The word "dinosaur" was coined by Victorian naturalist Sir Richard Owen in 1841. Derived from the Greek, it means "terrible lizard". The modern meaning is, of course, "humongous slavering monster that tramples the getaway car, eats the supporting actor and fills the IMAX screen from top to bottom."
As well as giving dinosaurs their name, Owen was one of the first to recognize their entertainment potential. In 1852, following London's Great Exhibition, he oversaw the creation of 33 life-size concrete dinosaur sculptures. After the giant models had been artistically placed in parkland surrounding Crystal Palace, Owen hosted a flamboyant dinner party inside the hollow mold that had been used to make the Iguanodon.
After that, dinosaurs swiftly rampaged through popular culture, including early cinema. In 1925, Willis O'Brien – one of the earliest visual effects practitioners – chose them as a subject for his revolutionary stop motion animation techniques in The Lost World, a film which took Owen's Victorian concept of the dinosaur tableau and made it live and breathe.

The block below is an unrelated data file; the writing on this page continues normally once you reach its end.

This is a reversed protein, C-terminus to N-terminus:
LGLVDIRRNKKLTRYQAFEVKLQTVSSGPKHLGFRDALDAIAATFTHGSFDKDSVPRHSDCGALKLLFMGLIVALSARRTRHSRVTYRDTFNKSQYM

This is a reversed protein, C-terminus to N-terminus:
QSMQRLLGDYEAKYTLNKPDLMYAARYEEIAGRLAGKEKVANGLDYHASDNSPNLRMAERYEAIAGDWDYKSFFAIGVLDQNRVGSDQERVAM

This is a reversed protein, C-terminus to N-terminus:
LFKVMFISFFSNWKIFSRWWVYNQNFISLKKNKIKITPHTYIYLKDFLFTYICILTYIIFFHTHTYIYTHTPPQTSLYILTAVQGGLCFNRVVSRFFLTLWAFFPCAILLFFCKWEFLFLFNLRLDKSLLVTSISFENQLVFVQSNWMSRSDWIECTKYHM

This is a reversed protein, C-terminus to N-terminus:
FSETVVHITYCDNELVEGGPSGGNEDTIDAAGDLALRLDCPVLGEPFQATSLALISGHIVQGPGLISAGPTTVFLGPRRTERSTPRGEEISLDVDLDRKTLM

For nearly seventy years, stop motion remained the technique of choice for bringing extinct creatures to life. In 1953, The Beast from 20,000 Fathoms saw Ray Harryhausen using O'Brien's methods to resurrect a long-dormant Rhedosaurus – a fictional dinosaur awoken from its slumber by an A-bomb test.
More Harryhausen dinosaurs followed in 1966, when One Million Years B.C. showcased his Dynamation process in glorious Technicolor. Three years later, he repeated the trick yet again with The Valley of Gwangi. Impressive though Gwangi's dinosaurs were, the film ultimately lacked the box office bite of its prehistoric predecessor (perhaps because it swapped Raquel Welch in a leather bikini for a bunch of cowboys).